There might be affiliate links on this page, which means we get a small commission of anything you buy. As an Amazon Associate we earn from qualifying purchases. Please do your own research before making any online purchase.
Think about the domino effect that would occur if you went from eating fast food every day to eating whole, natural foods instead. What other areas of your life would be impacted aside from your waistline?
First of all, you would lose some weight, which may then inspire you to start exercising.
After a little bit of time, you would notice that you have a lot more energy and you feel less bloated or full all the time, which would help you become more productive at work.
And as you’re eating whole foods at home, you will start to see your weekly expenditures go down, so you may be able to start saving some money. You will notice that your skin looks healthier, which might impel you to make a habit of taking better care of your skin.
You will become generally happier, as your body is getting the nutrients that it needs to become balanced–both mentally and physically, which could lead you to make some social changes in your life. And so on…
What you will notice in this example is that the one habit of changing your diet can have a chain reaction impact on multiple areas of your life. Habits are contagious, and if you change a few critical ones–such as eating an apple instead of a piece of pizza–you can begin to do a larger overhaul of your life.
In this case, starting to eat healthy foods instead of junk foods would be considered to be a keystone habit.
In this article, I will: provide a quick definition of a keystone habit, talk about the origin of this phrase from a book called The Power of Habit and then give you 11 examples of keystone habits that can change your life for the better.
What is a Keystone Habit?
Keystone habits can be defined as “small changes or habits that people introduce into their routines that unintentionally carry over into other aspects of their lives” according to Charles Duhigg in his book, The Power of Habit.
In architecture, a “keystone” is the stone that sits directly in the center of an arch and helps to interlock all of the other stones in place, while bearing the least amount of weight.
If someone were to remove the keystone, the arch would fall apart, as this stone is a fundamental part of the whole structure. Likewise, a keystone habit is a fundamental part of any healthy habit routine.
So, essentially, keystone habits lead to the development of other good habits. They start a chain effect in your life that produces a number of positive outcomes. There are some habits that you can incorporate into your daily life that will simply make it easier to succeed in other areas of your life as well.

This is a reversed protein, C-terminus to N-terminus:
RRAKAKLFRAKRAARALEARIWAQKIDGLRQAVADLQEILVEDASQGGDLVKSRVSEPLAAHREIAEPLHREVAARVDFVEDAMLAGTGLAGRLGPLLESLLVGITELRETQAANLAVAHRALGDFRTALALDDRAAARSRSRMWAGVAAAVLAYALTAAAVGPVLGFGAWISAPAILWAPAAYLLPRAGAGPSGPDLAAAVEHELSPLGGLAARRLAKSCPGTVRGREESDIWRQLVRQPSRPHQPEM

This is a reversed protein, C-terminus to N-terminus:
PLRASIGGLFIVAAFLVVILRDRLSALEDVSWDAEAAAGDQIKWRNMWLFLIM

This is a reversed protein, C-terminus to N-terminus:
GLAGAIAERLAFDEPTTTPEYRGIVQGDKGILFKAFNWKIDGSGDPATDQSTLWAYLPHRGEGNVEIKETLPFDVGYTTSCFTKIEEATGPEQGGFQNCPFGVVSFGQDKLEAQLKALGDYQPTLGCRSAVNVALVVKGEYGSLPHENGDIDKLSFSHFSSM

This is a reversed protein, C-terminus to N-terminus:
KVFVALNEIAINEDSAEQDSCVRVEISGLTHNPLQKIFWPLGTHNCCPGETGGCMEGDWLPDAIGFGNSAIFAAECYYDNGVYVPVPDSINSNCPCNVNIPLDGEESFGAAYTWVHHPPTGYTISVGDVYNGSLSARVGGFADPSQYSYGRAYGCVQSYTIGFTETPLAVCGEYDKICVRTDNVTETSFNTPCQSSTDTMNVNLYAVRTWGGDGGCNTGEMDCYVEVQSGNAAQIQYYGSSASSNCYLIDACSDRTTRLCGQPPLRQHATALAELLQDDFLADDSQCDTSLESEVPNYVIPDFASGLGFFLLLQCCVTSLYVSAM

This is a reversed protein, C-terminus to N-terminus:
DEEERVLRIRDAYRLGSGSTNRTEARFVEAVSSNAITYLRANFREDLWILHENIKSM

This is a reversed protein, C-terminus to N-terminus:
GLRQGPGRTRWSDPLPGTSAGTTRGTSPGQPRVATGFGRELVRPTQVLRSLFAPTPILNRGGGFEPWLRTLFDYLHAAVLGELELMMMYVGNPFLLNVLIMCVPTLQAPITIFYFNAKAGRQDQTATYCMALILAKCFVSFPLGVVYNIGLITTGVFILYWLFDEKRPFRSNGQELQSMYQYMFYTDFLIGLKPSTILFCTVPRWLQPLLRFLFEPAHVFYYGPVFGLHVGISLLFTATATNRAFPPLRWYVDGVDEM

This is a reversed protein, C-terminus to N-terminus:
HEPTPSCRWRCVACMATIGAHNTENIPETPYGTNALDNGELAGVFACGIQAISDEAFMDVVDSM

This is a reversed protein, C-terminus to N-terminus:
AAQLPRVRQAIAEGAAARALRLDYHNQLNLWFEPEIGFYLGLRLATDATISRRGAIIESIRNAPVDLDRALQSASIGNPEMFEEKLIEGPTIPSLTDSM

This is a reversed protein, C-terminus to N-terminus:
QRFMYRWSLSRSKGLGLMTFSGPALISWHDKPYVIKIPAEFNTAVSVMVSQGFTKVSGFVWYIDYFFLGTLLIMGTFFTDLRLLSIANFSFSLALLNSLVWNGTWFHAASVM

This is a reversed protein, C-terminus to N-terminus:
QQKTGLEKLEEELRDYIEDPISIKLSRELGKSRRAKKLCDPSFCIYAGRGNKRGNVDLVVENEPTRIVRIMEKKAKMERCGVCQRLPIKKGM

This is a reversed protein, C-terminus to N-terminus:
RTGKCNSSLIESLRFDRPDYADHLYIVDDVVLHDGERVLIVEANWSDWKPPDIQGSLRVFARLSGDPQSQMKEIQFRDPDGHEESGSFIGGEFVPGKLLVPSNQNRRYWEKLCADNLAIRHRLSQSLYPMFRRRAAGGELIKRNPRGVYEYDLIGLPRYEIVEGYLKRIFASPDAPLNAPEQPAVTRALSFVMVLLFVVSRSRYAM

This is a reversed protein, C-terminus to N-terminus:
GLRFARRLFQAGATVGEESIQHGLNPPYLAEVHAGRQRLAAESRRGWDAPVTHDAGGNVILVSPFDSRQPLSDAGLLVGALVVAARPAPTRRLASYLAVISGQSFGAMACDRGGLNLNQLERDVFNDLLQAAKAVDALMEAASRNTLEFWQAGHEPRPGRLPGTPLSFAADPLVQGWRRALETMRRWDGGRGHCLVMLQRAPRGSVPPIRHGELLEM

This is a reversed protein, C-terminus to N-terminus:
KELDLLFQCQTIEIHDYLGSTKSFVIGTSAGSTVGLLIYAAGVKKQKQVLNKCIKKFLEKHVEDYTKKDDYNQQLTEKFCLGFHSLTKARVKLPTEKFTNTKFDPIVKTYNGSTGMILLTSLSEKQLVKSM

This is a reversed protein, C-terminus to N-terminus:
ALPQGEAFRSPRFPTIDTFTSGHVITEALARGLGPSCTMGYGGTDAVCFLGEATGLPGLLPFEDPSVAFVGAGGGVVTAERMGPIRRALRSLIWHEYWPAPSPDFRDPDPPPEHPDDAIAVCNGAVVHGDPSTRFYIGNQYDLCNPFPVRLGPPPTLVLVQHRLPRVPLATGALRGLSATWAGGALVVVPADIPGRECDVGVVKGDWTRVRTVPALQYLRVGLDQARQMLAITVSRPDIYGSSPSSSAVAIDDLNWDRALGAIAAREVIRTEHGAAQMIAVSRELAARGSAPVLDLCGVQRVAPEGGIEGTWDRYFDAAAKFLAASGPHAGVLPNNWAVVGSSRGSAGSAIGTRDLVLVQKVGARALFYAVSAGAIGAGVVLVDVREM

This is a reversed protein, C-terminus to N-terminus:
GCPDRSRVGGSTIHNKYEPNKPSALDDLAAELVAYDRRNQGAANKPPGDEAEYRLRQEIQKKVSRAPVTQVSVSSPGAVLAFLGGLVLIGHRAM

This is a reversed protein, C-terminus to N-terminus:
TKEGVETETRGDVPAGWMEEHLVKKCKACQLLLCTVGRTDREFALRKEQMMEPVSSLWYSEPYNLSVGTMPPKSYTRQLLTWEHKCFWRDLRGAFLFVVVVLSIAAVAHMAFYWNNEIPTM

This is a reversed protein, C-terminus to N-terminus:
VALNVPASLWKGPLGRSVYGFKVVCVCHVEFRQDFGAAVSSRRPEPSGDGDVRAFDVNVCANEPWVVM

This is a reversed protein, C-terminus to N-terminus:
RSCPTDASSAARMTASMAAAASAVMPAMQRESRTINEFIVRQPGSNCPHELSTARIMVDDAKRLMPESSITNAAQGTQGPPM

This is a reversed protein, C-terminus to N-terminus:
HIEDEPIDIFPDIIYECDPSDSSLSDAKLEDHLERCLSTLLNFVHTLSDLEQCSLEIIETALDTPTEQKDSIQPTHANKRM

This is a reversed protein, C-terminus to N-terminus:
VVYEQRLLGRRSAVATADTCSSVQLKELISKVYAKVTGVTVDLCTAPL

You might already practice some keystone habits, even if you’re not aware of it. But more importantly, if you know how to and how long it takes develop these habits, you can greatly improve your health, professional life, and relationships in order to start living your best life.
Now, not all keystone habits are positive. Think of the negative impacts that could occur in your life if you started drinking a six pack of beer every night. Your physical health, mental health, relationships, and career would all probably suffer as a result of this.
This means that it’s important to recognize how one action that you do on a regular basis can influence the larger picture of your life–and because of this, we want to make sure that our everyday actions are leading us to becoming the best version of ourselves rather than hurting us in the long run.
If you recognize and adopt good keystone habits, you will notice that your life can improve dramatically because of one small change.
Let’s look more at the power that habits can have over your life.
Sidenote: If you prefer to watch instead of read, here's the video version of this article:
Charles Duhigg on Keystone Habits
If you do something over and over again to the point that it can be considered a “habit”, there must be a reason, right?
Well, that's what Charles Duhigg talked about in his book, The Power of Habit.
Duhigg found that there are three elements to every habit: a cue, a routine, and a reward. This is often referred to as a habit loop. Once this loop is formed, you start to crave the reward that you get from engaging in the routine–and that craving begins when you’re triggered.
The most common triggers fall into five categories:
If you have a habit of running every morning when you wake up, the trigger (or cue) that leads you to do that is probably the sound of your alarm.
Your alarm sends your brain into an automatic processing state, meaning it would actually take effort for you to dispute the trigger, while it would feel natural to move forward to get that feeling of satisfaction after completing your run.
This reward is why your brain determines the actions you took leading up to it are worth remembering in the future. The reward provides positive reinforcement for the behavior, which increases the likelihood you will do the actions again in the future.
When thinking about how powerful your habits are, consider this: almost 40% of everything that you do is a result of your habits, not your decisions.
Charles Duhigg explains that a keystone habit is particularly powerful because it can change your self-image. Once you develop a positive habit, you may be more likely to notice something else in your life that could be improved and start working on making additional positive changes.
Duhigg argues that the power of habits is especially important because people can make any change that they want to if they’re able to recognize this framework. If you can identify your routine that defines your habit loop, you can determine what craving or reward your routine is really trying to fill.
Duhigg offered a personal example of this by explaining that he was able to determine his mid-afternoon cookie cravings were actually filling his desire for socializing, which he was able to do in the cafeteria when he went to get a cookie.
All this to say, whether you’re trying to break a bad habit or create a positive one, knowing the lifecycle of a habit is critical.
So let’s look at some keystone habits that you can adopt that will have a positive, widespread ripple effect on your life.
11 Examples of Keystone Habits that Can Change Your Life
1. Dress Better